This article is more than 1 year old
Windows boss Panos Panay talks up 'new era of the PC' – translation: An era of new PCs
1.4 billion devices running Redmond's OS, Android apps coming, and more
In the wake of Microsoft's latest set of financial results, Windows boss Panos Panay today gave an update on what he's dubbed a "new era of the PC."
Or as we see it, an era of new PCs being bought that meet the requirements of Microsoft's latest OS.
Panay boasted of 1.4 billion monthly active devices (a figure less than half that of active Android kit numbers last year) running Redmond's operating systems, though stopped short of revealing what was actually running on what.
Instead, he said Microsoft had seen "people accepting the upgrade offer to Windows 11 at twice the rate we saw for Windows 10." Assuming, of course, they had hardware to actually handle the requirements of the new operating system.
"For the launch of Windows 11," said Panay, "we mobilized an entire industry across silicon, OEMs, retailers and other partners to ensure that as many people as possible who wanted a new PC at holiday could purchase one."
How kind. Oddly, Panay did not mention the swathes of silicon happily running Windows 10 that Microsoft had decided were not fit for its latest operating system edition. Despite the fact it had quietly seeded Windows 11 with its Insiders as far back as May 2021. It was still called Windows 10 back then, of course, and it ran on older hardware.
There were a good few weeks remaining before the hammer blow of hardware compatibility would fall. But hey: there was an entire industry to mobilize to flog new kit to punters. Panay said the PC market has seen its biggest growth spurt in years, and guess what OS he wants everyone to run?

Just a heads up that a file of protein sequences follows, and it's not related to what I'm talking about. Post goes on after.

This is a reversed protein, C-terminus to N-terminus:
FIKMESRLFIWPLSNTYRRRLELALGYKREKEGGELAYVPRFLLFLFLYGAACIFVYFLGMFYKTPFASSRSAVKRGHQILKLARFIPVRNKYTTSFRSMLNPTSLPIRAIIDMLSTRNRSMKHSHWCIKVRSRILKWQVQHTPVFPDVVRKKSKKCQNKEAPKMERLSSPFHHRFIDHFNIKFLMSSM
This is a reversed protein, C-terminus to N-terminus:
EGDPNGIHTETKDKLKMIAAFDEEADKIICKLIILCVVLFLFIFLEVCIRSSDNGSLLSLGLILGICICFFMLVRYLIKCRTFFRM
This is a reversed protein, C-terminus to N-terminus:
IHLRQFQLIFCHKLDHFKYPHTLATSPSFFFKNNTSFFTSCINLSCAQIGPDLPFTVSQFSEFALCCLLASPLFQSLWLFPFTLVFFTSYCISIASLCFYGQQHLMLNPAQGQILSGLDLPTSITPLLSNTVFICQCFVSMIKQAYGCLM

Incidentally, you can get around the hardware blocks on older kit by manually installing Windows 11, though Microsoft doesn't guarantee support, stability, or security patches for such systems.
As for customers with a suitable PC, it looks like pretty much everyone who wants the Windows 11 upgrade will be able to do so, as Panay said the software was "beginning to enter its final phase of availability."
As a reminder, the company was extremely keen that users make the move to Windows 10, with files pushed out via Windows Update and nag screens urging users to accept Redmond's finest. Windows 11 has, thus far, been a little more subtle in its approach. Assuming that, when it sniffs your PC, it likes what it smells.
- Microsoft revenue up by a fifth as world shuffles through the pandemic into the metaverse
- How to polish the bottom line? Microsoft makes it really hard to claim expenses, say staffers
- Running Windows 10? Microsoft is preparing to fire up the update engines
- Saved by the Bill: What if... Microsoft had killed Windows 95?
Other nuggets in Panay's announcement today were a three-times increase in traffic to the new Microsoft Store (although he did not say if this was one customer getting a few pals to download something from the tumbleweed-strewn digital frontage or something more impressive).
A public preview of Android apps on Windows 11 through the Store should be coming next month, and we'll also see the taskbar improvements and refreshed Notepad and Media Player apps already in the hands of some Windows 11 Insiders. Oh, and there'll be weather on the taskbar too. While it might be chilly in Seattle, it is always sunny at Microsoft's Redmond HQ. ®